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Welcome to the Geology Department at Radford University!
We are a small but full-service program that provides students with a basic framework for a professional career in the field of geology, for graduate studies in geology, or for licensure to teach earth and space science. Although our students enter a wide variety of professions within the field of geology, from volcanology, glaciology to tectonics, we take pride in our Environmental and Engineering Concentration that provides our students with hands-on experience in the technology and equipment that is used in the geotechnical and environmental field. We are located in the beautiful Valley and Ridge of southwest Virginia, and classic rock exposures and research opportunities of wide variety are close to campus. Learn more about the Geology Department »
With president in tow, new geology students take a rockin’ road trip
On an early September Saturday, a small group of Radford University students and their professors stood at the East River Mountain overlook near Bluefield, Virginia, “on the very, very edge of the ancestral Appalachian Mountain range,” Associate Professor Jonathan Tso explained. They each peered through the raindrops over into West Virginia, where the colossal mountains that stand there now did not exist 250 million years ago.
Geology group uses Wintermester for exploring the Aysen region in Patagonia, Chile.
A group of explorers departed from the US on Dec. 27 and returned on Jan. 11. Led by Radford University faculty members Dr. Ryan Sincavage and Dr. Beth McClellan, six RU undergraduates: Loukas Rimanelli, Nash Stevens, Emily Whately (geology) Emily DeCamp (psychololgy), Aubree Marshall (biology/anthropology), Jack Kulaga (undeclared but has since joined geology), one undergrad from Virginia Tech (Jordyn Del Rosario, geology), one undergrad from University of Colorado Denver (Jonathan Miller, geography), and one masters student from CU-Denver (Robert Nass, geography) traveled to Chile to explore the Aysen region.
The main learning objectives were to immerse the students in the culture and landscapes of the Aysen region of Patagonia, Chile. With the assistance of a local guiding service, the team embarked on a 10-day backpacking excursion through a remote region east of the northern Patagonian ice field (the Aysen Glacier Trail- approximately 70 km long), exploring the outlet valley streams and glaciers and associated sediments.
Students were required to research a topic of relevance to the region to present to the group in the field- topics included glacier dynamics, local people’s perceptions of environmental change, how the human immune system responds to changing environments, conditioning in farm animals, Chilean folklore and legends, and use of UAS to study environmental change. We crossed numerous lakes and streams, as well as the Nef Glacier, and students spent some time on local ranches learning about gaucho culture and the ranching lifestyle.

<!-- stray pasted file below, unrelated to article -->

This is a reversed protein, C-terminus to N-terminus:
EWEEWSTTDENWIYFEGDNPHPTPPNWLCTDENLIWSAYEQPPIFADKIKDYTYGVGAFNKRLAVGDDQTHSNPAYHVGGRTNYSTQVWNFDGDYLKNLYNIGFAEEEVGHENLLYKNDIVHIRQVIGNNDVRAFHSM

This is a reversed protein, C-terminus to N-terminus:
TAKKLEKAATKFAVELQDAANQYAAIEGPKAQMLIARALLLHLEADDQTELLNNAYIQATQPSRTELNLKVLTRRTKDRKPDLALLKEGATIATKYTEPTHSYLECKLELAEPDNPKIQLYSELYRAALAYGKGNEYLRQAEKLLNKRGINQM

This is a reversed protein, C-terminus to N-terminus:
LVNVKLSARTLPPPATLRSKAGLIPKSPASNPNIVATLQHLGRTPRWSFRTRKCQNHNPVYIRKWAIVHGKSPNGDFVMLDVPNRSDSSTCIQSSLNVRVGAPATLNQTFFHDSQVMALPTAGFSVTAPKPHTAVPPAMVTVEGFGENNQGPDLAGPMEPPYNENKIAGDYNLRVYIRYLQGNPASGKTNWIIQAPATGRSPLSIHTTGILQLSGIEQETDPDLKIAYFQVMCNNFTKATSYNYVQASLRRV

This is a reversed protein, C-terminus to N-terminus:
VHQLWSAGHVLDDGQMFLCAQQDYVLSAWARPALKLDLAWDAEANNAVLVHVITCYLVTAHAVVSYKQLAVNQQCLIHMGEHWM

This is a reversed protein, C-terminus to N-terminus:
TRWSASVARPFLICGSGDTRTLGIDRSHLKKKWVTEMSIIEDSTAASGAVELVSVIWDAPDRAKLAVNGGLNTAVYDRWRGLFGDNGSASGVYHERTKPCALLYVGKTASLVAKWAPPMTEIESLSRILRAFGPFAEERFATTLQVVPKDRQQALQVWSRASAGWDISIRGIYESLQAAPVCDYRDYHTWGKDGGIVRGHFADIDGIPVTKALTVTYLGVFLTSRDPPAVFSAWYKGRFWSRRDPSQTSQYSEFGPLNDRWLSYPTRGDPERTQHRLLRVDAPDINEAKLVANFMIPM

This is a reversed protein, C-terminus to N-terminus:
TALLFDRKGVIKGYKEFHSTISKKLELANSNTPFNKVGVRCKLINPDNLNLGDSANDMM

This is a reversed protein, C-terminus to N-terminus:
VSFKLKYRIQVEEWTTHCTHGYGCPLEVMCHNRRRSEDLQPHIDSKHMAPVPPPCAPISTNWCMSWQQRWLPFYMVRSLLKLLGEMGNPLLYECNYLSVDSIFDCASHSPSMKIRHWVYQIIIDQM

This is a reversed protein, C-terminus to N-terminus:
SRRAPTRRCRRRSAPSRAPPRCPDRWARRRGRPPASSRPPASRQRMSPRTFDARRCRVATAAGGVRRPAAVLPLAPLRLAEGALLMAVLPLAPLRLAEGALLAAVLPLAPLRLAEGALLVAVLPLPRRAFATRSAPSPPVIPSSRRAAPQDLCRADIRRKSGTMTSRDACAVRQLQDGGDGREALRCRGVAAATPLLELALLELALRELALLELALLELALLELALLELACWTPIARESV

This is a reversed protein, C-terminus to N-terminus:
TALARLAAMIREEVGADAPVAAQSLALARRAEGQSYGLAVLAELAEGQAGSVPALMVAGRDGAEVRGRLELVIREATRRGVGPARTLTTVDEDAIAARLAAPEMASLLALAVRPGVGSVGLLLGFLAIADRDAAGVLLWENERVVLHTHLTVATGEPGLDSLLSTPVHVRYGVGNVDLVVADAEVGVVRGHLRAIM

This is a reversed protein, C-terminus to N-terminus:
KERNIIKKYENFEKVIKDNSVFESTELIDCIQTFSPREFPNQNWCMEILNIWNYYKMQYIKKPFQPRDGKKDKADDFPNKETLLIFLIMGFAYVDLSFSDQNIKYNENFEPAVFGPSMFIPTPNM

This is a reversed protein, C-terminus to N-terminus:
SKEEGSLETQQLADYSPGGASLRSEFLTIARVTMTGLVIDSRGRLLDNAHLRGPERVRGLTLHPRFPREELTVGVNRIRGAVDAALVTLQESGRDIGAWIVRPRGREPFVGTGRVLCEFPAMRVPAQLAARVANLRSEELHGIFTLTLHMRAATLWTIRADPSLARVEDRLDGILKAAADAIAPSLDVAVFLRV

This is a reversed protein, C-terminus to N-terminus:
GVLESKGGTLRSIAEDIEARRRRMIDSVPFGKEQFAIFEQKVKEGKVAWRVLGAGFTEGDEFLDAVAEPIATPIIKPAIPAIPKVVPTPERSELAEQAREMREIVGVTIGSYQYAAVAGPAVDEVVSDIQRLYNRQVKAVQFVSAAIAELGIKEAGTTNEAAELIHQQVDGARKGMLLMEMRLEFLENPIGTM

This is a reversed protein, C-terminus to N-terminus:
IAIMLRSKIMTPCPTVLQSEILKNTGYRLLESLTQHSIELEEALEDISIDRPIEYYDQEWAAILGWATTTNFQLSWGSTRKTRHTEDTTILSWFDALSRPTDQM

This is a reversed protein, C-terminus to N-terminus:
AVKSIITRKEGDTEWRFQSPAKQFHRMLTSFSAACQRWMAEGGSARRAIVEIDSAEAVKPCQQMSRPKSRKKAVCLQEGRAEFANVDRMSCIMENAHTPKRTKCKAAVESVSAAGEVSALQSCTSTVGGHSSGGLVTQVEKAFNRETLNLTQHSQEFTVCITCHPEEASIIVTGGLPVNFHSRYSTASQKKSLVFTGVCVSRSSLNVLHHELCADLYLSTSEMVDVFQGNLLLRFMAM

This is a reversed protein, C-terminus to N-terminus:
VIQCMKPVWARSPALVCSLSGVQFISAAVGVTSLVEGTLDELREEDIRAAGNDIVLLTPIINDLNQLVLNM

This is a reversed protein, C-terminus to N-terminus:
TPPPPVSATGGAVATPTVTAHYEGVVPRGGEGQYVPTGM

News & Events
Radford University hosted 80 high school students at BLAST, a new four-day residential camp aimed at increasing the number of high school graduates who pursue Science, Technology, Engineering and Mathematics careers by increasing their access to STEM enrichment experiences.
Every two weeks, Highlander Highlights shares with readers some of the extraordinary research and accomplishments happening on and off campus through the tireless work and curiosity of our students and faculty.
Every two weeks, Highlander Highlights shares with readers some of the extraordinary research happening on campus through the tireless work and curiosity of our students and faculty.
Four Radford University students and one recent graduate were accepted to present their research at the prestigious American Geophysical Union (AGU) conference where more than 25,000 scientists representing 100-plus countries – and all seven continents – attend the meeting to share their research and network.
Radford University’s student-led Geohazards and Unmanned Systems Research Center is reaching new heights in engagement, research and community outreach.
The Department of Geology’s daylong new-student field excursion serves as an orientation for students who are new to the university’s geology major. It is open to freshmen and transfer students, as well as those Radford students who, before the fall semester, switched majors to geology. The trip gives students an opportunity to get to know fellow geology majors and their professors.
Radford University hosted a two-day James Webb Telescope Community Event on campus June 10 and 11 in the Center for the Sciences that offered fun, games and plenty of learning opportunities for science enthusiasts of all ages.
Geology major Jasmine Rollins is taking her love for science to new heights.